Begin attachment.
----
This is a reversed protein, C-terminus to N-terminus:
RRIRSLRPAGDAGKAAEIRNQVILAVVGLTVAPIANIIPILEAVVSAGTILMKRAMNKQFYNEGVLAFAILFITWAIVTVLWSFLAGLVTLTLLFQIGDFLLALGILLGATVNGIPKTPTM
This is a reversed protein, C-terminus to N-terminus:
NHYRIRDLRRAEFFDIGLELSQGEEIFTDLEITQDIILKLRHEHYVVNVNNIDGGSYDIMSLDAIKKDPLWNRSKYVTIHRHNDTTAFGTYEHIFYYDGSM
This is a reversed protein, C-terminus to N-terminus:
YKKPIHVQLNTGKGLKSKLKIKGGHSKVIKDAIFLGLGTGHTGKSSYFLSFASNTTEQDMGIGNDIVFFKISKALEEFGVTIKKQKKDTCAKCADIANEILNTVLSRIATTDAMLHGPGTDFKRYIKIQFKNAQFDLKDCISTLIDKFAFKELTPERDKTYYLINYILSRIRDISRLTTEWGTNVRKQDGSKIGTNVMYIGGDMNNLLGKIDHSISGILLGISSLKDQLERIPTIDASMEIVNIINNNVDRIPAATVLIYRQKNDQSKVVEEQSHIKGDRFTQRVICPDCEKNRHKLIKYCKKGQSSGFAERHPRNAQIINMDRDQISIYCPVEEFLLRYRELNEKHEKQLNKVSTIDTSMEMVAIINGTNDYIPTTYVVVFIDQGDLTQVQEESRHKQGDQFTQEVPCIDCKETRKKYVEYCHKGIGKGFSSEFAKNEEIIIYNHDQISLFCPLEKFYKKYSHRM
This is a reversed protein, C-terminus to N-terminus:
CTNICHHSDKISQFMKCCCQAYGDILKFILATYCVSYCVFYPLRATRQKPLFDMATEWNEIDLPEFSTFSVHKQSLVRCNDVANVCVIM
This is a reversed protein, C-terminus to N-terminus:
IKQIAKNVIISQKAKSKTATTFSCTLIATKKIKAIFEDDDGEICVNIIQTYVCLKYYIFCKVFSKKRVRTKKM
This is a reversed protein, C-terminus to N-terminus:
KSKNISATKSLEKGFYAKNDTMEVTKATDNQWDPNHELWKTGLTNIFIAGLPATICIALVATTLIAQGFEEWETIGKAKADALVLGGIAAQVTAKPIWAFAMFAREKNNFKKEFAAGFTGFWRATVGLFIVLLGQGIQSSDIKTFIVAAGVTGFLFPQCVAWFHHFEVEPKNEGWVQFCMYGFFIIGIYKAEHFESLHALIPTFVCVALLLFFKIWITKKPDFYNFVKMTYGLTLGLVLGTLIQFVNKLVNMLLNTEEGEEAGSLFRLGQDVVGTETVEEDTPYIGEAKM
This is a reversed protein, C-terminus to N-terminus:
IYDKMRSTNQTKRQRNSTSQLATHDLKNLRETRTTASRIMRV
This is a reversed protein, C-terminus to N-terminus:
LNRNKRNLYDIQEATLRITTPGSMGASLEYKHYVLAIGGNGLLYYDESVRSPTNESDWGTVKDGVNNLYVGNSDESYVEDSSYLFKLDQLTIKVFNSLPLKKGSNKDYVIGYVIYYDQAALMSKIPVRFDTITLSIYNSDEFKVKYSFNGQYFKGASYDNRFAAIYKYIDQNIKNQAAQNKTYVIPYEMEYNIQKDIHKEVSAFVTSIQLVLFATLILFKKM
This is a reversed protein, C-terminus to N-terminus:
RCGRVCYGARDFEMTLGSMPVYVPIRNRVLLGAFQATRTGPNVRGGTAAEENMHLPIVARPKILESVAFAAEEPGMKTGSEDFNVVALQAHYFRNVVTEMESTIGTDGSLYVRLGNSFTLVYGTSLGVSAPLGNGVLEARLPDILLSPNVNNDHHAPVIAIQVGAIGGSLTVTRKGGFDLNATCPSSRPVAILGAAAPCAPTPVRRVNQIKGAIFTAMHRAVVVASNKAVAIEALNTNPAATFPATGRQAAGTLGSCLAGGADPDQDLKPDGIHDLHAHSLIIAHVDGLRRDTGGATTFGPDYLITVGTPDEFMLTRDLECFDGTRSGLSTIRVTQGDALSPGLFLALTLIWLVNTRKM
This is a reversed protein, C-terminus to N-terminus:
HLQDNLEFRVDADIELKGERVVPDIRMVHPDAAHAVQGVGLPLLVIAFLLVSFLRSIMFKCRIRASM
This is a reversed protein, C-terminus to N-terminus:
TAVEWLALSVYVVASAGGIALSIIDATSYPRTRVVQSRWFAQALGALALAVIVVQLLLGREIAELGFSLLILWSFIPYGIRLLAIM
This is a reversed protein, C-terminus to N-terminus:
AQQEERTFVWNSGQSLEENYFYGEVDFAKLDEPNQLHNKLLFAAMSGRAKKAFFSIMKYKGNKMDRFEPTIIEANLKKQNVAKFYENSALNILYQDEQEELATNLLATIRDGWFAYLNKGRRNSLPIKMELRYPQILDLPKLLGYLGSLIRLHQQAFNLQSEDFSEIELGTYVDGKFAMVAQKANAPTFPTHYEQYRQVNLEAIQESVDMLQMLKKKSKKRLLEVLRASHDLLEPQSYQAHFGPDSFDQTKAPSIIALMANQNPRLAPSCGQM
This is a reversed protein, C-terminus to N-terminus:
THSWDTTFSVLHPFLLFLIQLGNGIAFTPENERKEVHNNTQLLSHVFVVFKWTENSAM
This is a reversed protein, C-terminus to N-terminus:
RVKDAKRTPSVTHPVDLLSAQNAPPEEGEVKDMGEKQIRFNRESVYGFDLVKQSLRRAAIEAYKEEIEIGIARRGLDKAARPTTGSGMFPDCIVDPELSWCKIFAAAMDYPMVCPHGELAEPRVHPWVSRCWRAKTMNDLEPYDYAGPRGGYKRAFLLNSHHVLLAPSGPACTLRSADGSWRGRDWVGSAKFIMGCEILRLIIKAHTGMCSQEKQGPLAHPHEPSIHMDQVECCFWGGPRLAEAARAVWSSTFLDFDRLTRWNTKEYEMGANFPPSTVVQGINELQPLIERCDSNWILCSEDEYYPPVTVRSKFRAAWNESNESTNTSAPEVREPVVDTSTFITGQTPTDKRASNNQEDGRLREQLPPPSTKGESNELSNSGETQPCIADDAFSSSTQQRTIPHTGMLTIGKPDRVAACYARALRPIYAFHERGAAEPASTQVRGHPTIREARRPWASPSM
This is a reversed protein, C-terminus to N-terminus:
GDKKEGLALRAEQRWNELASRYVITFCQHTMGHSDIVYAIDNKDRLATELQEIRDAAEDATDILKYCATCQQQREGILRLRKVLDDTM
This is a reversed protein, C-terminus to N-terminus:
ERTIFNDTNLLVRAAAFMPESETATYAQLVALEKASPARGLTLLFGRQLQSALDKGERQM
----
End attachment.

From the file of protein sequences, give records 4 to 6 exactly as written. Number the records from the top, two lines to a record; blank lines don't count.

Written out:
This is a reversed protein, C-terminus to N-terminus:
CTNICHHSDKISQFMKCCCQAYGDILKFILATYCVSYCVFYPLRATRQKPLFDMATEWNEIDLPEFSTFSVHKQSLVRCNDVANVCVIM
This is a reversed protein, C-terminus to N-terminus:
IKQIAKNVIISQKAKSKTATTFSCTLIATKKIKAIFEDDDGEICVNIIQTYVCLKYYIFCKVFSKKRVRTKKM
This is a reversed protein, C-terminus to N-terminus:
KSKNISATKSLEKGFYAKNDTMEVTKATDNQWDPNHELWKTGLTNIFIAGLPATICIALVATTLIAQGFEEWETIGKAKADALVLGGIAAQVTAKPIWAFAMFAREKNNFKKEFAAGFTGFWRATVGLFIVLLGQGIQSSDIKTFIVAAGVTGFLFPQCVAWFHHFEVEPKNEGWVQFCMYGFFIIGIYKAEHFESLHALIPTFVCVALLLFFKIWITKKPDFYNFVKMTYGLTLGLVLGTLIQFVNKLVNMLLNTEEGEEAGSLFRLGQDVVGTETVEEDTPYIGEAKM